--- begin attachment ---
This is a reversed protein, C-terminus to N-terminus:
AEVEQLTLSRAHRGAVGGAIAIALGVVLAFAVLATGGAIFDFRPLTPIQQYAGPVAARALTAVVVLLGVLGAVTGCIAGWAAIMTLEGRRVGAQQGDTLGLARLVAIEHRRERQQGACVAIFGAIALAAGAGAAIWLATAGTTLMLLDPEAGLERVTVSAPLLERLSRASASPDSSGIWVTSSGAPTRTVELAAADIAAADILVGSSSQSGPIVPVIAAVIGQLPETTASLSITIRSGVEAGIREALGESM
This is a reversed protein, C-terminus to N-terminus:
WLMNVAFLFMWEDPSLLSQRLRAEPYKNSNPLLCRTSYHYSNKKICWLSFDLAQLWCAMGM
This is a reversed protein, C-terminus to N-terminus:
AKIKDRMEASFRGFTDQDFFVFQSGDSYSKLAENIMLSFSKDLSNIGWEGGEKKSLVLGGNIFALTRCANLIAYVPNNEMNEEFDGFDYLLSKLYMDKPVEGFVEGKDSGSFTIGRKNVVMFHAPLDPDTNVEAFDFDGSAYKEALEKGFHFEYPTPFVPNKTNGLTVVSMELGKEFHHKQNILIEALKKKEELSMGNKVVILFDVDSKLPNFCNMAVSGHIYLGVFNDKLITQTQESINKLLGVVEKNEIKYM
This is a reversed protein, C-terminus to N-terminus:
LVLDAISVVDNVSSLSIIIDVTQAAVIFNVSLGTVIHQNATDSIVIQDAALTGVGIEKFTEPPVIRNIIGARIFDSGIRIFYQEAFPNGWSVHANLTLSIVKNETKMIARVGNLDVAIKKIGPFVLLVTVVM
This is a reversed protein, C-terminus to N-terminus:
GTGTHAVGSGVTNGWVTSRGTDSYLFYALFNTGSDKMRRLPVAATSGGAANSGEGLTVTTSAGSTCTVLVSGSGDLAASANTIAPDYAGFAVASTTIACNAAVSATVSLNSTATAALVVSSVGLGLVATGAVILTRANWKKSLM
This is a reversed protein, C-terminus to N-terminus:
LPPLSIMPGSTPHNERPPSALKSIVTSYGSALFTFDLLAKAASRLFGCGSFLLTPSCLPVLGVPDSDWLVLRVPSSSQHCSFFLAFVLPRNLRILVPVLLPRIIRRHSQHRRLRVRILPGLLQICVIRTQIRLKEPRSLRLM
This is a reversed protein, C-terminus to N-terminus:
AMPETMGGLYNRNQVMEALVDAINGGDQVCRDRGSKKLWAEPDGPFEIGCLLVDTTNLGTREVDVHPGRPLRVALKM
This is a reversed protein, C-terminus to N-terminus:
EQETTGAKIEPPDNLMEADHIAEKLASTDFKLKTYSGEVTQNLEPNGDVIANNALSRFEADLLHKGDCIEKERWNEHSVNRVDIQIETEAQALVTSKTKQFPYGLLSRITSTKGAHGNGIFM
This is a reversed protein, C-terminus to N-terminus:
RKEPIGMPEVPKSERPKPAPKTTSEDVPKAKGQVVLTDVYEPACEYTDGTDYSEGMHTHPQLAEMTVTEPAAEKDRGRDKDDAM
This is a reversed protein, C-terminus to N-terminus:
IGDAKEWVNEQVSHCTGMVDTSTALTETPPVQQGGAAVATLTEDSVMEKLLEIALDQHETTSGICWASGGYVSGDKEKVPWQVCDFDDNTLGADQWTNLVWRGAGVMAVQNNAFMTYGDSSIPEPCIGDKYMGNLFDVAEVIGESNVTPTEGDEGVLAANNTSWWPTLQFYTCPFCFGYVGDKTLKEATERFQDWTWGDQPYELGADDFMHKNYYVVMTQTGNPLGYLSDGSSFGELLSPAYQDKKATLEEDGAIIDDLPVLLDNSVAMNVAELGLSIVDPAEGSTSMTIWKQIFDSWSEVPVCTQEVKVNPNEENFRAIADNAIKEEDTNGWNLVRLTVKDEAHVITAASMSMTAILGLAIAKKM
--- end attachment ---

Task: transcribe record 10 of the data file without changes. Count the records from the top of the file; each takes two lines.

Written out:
This is a reversed protein, C-terminus to N-terminus:
IGDAKEWVNEQVSHCTGMVDTSTALTETPPVQQGGAAVATLTEDSVMEKLLEIALDQHETTSGICWASGGYVSGDKEKVPWQVCDFDDNTLGADQWTNLVWRGAGVMAVQNNAFMTYGDSSIPEPCIGDKYMGNLFDVAEVIGESNVTPTEGDEGVLAANNTSWWPTLQFYTCPFCFGYVGDKTLKEATERFQDWTWGDQPYELGADDFMHKNYYVVMTQTGNPLGYLSDGSSFGELLSPAYQDKKATLEEDGAIIDDLPVLLDNSVAMNVAELGLSIVDPAEGSTSMTIWKQIFDSWSEVPVCTQEVKVNPNEENFRAIADNAIKEEDTNGWNLVRLTVKDEAHVITAASMSMTAILGLAIAKKM